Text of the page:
The dietitian did not print out a chart showing my PTH, but she said that it had gone up again. It seems that the range is between 200 and 400 or something similar to that. In October, it came up at around 800 or 900, so they decided to give me Vitamin D to bring it down. In November, it showed that it was 100, so they wanted to take me off the Vitamin D. I told them that it might be a false reading and that I should stay on a small dose. The doctor agreed, and kept giving me Vitamin D. This month, the PTH was around 500, which is high, so they are going to increase the dose of Vitamin D. I am glad that I argued for them not to take me off of the medication completely. I had watched the number jump high and low every other month and was able to make the connection that I need at least some Vitamin D. I think now, they just have to figure out how much I need every month to maintain a balance.

My hemoglobin this month was 14.2. The goal range is between 11 and 12. They said that they are going to stop giving me Epogen, which is the hormone replacement that prompts my body to make red blood cells. They told me that it is shown that there is no help to be above 12, I guess the marked benefits don't climb as quickly after 12. That seems strange, since you are much higher than that if you do not have a kidney disease. The doctor was not there on Tuesday night, but if he comes on Thursday, I will try and talk to him to see if I can understand why they want to keep my hemoglobin down (and keep me feeling more anemic).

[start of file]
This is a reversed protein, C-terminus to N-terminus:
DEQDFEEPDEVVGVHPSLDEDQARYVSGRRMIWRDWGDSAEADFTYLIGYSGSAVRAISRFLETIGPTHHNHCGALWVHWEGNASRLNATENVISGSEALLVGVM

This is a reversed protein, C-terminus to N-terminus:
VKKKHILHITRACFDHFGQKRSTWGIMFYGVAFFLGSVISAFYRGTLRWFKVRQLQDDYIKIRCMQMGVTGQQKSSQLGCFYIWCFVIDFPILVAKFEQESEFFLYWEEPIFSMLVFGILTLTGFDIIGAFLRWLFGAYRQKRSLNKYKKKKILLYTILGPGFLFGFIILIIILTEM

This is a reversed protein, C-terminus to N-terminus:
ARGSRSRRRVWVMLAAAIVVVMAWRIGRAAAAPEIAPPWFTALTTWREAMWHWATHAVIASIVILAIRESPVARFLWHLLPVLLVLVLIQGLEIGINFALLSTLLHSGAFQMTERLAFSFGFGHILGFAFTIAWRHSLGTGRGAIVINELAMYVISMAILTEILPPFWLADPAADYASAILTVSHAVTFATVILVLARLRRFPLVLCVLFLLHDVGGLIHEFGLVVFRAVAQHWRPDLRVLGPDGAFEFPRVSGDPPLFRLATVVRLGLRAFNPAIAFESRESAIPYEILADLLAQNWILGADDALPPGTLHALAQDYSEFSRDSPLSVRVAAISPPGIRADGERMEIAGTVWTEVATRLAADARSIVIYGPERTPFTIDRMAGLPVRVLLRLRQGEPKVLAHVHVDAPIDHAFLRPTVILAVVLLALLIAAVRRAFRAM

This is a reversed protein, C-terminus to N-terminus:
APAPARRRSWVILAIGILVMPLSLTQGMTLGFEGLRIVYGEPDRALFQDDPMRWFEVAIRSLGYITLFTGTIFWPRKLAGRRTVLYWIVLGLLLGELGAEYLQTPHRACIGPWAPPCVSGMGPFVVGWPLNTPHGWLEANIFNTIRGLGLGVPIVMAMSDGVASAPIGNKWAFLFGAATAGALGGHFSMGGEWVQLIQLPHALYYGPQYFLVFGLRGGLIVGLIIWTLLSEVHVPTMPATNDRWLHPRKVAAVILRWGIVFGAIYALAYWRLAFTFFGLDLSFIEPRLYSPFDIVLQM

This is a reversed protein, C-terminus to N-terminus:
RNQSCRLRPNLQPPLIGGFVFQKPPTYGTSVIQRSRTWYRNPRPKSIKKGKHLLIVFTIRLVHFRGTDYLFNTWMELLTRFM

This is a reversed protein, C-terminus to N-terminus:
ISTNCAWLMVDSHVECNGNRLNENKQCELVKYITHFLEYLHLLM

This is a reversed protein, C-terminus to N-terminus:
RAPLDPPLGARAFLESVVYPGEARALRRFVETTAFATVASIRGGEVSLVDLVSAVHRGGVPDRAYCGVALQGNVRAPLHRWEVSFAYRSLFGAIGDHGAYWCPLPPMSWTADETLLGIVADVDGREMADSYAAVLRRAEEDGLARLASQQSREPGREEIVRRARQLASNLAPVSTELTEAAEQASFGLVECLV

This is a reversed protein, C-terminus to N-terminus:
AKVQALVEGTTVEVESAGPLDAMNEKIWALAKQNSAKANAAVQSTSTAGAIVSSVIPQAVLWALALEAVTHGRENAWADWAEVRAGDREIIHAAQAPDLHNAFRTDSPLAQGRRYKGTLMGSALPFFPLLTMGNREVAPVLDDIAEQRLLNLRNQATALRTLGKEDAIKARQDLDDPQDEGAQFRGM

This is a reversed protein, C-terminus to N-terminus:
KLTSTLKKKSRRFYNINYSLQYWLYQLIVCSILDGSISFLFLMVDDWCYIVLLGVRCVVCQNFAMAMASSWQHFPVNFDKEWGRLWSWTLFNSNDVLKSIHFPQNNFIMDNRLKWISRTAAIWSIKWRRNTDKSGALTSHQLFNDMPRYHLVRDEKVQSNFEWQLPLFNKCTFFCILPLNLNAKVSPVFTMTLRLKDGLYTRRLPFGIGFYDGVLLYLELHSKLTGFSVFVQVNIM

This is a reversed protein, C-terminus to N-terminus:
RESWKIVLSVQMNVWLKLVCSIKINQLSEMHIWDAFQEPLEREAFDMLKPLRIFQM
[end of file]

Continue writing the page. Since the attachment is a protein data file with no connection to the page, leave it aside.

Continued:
So, as you can see, my lab reports are overall good, and they have been for at least the last six months. I am glad that the doctor has figured out what I need and has gotten everything in balance. Of course, now that I have it all worked out, I am getting ready to sign up for transplant surgery.

Kala sent me an e-mail, letting me know that she has the first of her two tests scheduled for January 2. After that, it is one test, and then the official "OK" from the transplant committee.

Continue to pray for patience (from me) as we wait for test results and committee meetings. Please pray that I continue to stay healthy so that when it is time to schedule the surgery, that there are no health-related delays.

By the way, I have been getting several e-mails from readers recently. It is absolutely wonderful to hear from everyone that reads my blog. There are some interesting stories, and I am working on replying to you, if you wrote to me. I always enjoy hearing from people, and it is neat to see that there are actually people that stumble across the blog that stop and read it.

So, send me an e-mail if you get a chance, or just comment directly on the blog. I would love to hear from you. Have a wonderful day (and thanks for reading such a long post).